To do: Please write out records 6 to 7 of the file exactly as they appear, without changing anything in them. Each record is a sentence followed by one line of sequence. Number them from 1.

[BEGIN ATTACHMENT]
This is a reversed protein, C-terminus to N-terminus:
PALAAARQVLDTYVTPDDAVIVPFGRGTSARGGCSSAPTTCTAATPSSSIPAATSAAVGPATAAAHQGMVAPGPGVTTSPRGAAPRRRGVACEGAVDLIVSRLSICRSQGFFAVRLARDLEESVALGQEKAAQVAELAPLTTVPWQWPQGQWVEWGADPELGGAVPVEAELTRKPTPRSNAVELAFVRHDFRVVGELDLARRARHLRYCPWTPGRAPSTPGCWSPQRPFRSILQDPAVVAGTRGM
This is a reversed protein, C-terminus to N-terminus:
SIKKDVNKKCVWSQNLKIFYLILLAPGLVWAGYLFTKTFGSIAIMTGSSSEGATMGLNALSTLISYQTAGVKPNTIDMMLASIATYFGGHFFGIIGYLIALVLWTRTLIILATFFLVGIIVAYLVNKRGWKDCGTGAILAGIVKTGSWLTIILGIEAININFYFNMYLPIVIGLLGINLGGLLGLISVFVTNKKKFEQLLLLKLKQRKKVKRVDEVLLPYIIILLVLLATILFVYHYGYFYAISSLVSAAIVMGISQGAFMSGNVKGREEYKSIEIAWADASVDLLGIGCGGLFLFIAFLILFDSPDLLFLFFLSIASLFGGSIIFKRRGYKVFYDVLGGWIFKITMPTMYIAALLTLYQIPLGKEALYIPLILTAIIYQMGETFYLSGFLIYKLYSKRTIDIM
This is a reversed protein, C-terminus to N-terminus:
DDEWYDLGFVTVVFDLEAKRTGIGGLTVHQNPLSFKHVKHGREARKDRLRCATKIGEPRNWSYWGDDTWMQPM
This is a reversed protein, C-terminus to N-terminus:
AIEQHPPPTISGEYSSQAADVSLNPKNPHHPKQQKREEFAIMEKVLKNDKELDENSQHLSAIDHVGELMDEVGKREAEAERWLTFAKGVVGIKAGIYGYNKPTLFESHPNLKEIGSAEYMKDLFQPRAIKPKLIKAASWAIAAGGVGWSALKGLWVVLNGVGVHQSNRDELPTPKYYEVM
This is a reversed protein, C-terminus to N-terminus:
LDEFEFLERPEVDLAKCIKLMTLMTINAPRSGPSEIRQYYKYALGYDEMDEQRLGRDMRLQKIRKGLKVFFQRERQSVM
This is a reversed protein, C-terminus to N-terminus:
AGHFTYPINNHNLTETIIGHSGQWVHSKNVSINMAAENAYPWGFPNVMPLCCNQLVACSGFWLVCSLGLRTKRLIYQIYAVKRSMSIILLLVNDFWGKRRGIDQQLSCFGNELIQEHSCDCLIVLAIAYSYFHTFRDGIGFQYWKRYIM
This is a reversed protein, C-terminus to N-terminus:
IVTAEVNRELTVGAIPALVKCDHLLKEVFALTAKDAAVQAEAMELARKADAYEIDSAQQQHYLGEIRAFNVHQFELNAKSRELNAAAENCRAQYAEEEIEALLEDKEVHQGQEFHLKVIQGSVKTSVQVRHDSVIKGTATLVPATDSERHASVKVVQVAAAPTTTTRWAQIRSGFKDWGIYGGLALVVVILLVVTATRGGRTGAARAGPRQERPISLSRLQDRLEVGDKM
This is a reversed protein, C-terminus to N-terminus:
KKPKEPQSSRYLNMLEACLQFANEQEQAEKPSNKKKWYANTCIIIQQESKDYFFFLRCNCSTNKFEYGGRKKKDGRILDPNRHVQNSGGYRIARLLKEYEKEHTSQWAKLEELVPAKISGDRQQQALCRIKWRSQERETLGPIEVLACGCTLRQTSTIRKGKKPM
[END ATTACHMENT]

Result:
This is a reversed protein, C-terminus to N-terminus:
AGHFTYPINNHNLTETIIGHSGQWVHSKNVSINMAAENAYPWGFPNVMPLCCNQLVACSGFWLVCSLGLRTKRLIYQIYAVKRSMSIILLLVNDFWGKRRGIDQQLSCFGNELIQEHSCDCLIVLAIAYSYFHTFRDGIGFQYWKRYIM
This is a reversed protein, C-terminus to N-terminus:
IVTAEVNRELTVGAIPALVKCDHLLKEVFALTAKDAAVQAEAMELARKADAYEIDSAQQQHYLGEIRAFNVHQFELNAKSRELNAAAENCRAQYAEEEIEALLEDKEVHQGQEFHLKVIQGSVKTSVQVRHDSVIKGTATLVPATDSERHASVKVVQVAAAPTTTTRWAQIRSGFKDWGIYGGLALVVVILLVVTATRGGRTGAARAGPRQERPISLSRLQDRLEVGDKM